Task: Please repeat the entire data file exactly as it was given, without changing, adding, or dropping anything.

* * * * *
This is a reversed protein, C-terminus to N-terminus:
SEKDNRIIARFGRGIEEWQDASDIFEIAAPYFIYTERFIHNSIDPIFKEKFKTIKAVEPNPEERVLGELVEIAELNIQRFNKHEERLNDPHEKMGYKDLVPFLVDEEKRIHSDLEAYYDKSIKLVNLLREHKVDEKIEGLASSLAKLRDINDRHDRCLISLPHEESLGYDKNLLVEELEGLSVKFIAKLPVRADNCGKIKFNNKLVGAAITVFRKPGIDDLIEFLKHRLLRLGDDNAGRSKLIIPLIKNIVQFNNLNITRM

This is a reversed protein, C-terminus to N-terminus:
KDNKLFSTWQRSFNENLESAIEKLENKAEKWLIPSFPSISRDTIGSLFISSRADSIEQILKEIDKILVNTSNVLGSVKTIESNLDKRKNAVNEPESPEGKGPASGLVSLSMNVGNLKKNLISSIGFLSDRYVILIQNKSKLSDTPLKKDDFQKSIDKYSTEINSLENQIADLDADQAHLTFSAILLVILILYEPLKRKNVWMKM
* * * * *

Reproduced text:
This is a reversed protein, C-terminus to N-terminus:
SEKDNRIIARFGRGIEEWQDASDIFEIAAPYFIYTERFIHNSIDPIFKEKFKTIKAVEPNPEERVLGELVEIAELNIQRFNKHEERLNDPHEKMGYKDLVPFLVDEEKRIHSDLEAYYDKSIKLVNLLREHKVDEKIEGLASSLAKLRDINDRHDRCLISLPHEESLGYDKNLLVEELEGLSVKFIAKLPVRADNCGKIKFNNKLVGAAITVFRKPGIDDLIEFLKHRLLRLGDDNAGRSKLIIPLIKNIVQFNNLNITRM

This is a reversed protein, C-terminus to N-terminus:
KDNKLFSTWQRSFNENLESAIEKLENKAEKWLIPSFPSISRDTIGSLFISSRADSIEQILKEIDKILVNTSNVLGSVKTIESNLDKRKNAVNEPESPEGKGPASGLVSLSMNVGNLKKNLISSIGFLSDRYVILIQNKSKLSDTPLKKDDFQKSIDKYSTEINSLENQIADLDADQAHLTFSAILLVILILYEPLKRKNVWMKM